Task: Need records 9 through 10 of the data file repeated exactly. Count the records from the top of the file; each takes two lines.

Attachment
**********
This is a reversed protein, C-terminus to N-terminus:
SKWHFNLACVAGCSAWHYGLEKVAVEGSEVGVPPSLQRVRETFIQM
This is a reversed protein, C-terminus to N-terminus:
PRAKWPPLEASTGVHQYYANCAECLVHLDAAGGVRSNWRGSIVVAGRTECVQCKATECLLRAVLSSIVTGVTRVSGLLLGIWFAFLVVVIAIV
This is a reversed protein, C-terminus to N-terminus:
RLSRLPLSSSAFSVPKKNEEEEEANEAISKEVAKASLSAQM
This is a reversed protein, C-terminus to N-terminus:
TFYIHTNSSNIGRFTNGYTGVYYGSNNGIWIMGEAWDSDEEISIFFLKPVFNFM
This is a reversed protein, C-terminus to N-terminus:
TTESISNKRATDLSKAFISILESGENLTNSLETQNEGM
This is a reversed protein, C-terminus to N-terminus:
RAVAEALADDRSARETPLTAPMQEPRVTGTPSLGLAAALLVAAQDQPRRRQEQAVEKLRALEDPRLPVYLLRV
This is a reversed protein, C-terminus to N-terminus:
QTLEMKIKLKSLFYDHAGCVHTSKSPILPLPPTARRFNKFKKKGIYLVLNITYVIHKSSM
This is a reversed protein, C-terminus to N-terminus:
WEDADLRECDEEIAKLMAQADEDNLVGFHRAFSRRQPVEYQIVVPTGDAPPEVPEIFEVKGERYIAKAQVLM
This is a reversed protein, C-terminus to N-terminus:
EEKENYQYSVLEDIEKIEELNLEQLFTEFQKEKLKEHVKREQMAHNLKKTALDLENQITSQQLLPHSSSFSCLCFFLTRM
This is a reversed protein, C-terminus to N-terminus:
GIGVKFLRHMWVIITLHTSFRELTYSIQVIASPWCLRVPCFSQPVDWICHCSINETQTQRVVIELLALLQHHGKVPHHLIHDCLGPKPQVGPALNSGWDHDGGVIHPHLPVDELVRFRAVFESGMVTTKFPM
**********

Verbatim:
This is a reversed protein, C-terminus to N-terminus:
EEKENYQYSVLEDIEKIEELNLEQLFTEFQKEKLKEHVKREQMAHNLKKTALDLENQITSQQLLPHSSSFSCLCFFLTRM
This is a reversed protein, C-terminus to N-terminus:
GIGVKFLRHMWVIITLHTSFRELTYSIQVIASPWCLRVPCFSQPVDWICHCSINETQTQRVVIELLALLQHHGKVPHHLIHDCLGPKPQVGPALNSGWDHDGGVIHPHLPVDELVRFRAVFESGMVTTKFPM